Respect Others and Yourself
    Category: Column By : James Kallman Read : 437 Date : Thursday, December 07, 2017 - 08:25:05

    The furor over the alleged actions of Harvey Weinstein and his ilk was always likely to erupt, for tales of the “Hollywood casting couch” have been around since before I was born. Of course, in those days it was not a subject discussed in polite society, and thus the practice was allowed to continue with the acquiescence of both those who did know and those who didn’t want to.

    Today’s interactive media, however, provides a forum to discuss anything, so once the initial stories began to emerge, others were emboldened to share their own experiences. What has emerged is that Hollywood is just a microcosm of the world at large, with various surveys showing up to a third and a half of women and up to a fifth of men have experienced sexual harassment in the workplace.

    While it includes damaging and morally deplorable behavior, the boundaries of sexual harassment can vary. While most view physical assault as a criminal offence, verbal harassment is harder to define—what was once dismissed as a crude comment can today be defined as an unwelcome advance. What’s clear is that our moral indignation has been aroused, and rightly so, for the alarm must be raised by those who suspect persecution as well as its victims. Moreover, such matters must be followed through, and action taken no matter who is involved. All parties are entitled to equal respect.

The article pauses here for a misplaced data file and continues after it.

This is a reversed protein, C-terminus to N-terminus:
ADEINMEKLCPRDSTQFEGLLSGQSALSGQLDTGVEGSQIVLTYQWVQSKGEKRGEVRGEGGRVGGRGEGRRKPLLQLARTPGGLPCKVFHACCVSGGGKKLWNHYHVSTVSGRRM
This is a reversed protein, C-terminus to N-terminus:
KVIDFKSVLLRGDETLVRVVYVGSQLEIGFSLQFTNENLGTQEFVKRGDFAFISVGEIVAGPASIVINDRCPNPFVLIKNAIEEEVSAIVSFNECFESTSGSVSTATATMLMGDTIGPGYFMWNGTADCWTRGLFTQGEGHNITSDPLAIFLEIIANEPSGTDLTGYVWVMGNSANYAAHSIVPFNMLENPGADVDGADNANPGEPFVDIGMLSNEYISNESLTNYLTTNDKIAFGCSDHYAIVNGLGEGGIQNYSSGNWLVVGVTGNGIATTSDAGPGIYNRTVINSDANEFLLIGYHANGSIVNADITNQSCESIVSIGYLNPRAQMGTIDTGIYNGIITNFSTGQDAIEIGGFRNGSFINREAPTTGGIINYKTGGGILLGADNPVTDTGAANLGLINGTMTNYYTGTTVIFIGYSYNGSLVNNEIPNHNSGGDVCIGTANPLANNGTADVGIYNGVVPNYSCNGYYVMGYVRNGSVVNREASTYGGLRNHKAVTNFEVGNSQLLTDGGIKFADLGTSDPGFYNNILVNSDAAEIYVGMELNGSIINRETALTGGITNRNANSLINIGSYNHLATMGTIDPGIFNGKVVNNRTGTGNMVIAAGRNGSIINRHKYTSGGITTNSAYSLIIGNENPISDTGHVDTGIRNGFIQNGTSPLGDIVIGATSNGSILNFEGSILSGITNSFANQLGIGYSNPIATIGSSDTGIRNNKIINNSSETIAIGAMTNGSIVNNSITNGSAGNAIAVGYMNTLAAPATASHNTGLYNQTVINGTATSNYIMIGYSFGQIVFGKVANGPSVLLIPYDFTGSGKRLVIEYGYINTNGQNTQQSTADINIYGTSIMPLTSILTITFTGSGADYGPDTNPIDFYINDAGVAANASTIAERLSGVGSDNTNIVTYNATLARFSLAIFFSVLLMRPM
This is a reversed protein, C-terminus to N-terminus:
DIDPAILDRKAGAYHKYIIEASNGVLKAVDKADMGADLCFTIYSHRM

I deliberately widened the subject to persecution, as sexual harassment falls under the general category of bullying or persecution. It is closely associated with domination, as domination is frequently just a step away from persecution. The reasons are many, but fear of loss of dominance and of those who are in some way different are to the fore. Slavery, religious persecution and racial intolerance are prime examples of where this can lead, and one is mindful of Martin Luther King’s speech: “I have a dream that my four little children will one day live in a nation where they will not be judged by the color of their skin but by the content of their character.”

    We are not there yet, I’m afraid, for we have not yet learned to respect others no matter who they are. We may not always agree, but we must respect their right to hold different views, and it is worth noting that many of humanity’s greatest advances have come from those who dared to be different. As this will be my final column for the current year, may I close by saying I respect each and every Forbes Indonesia reader and hope none have been offended by the thoughts I have expressed in 2017.